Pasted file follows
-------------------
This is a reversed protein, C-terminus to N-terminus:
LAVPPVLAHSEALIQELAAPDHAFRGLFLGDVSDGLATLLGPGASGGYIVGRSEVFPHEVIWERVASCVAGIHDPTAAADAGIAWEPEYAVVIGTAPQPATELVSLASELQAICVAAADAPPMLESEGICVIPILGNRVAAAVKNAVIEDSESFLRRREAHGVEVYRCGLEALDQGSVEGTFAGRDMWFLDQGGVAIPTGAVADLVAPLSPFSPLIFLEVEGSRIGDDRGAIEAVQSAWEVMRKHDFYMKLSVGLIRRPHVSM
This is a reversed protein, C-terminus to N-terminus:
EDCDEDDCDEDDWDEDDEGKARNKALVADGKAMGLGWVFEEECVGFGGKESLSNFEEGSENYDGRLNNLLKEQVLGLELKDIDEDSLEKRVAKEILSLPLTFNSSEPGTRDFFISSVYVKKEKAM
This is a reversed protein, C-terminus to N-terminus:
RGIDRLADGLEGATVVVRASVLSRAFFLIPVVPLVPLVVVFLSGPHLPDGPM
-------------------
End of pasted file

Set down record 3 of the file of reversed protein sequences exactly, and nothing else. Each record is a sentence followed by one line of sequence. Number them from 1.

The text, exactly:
This is a reversed protein, C-terminus to N-terminus:
RGIDRLADGLEGATVVVRASVLSRAFFLIPVVPLVPLVVVFLSGPHLPDGPM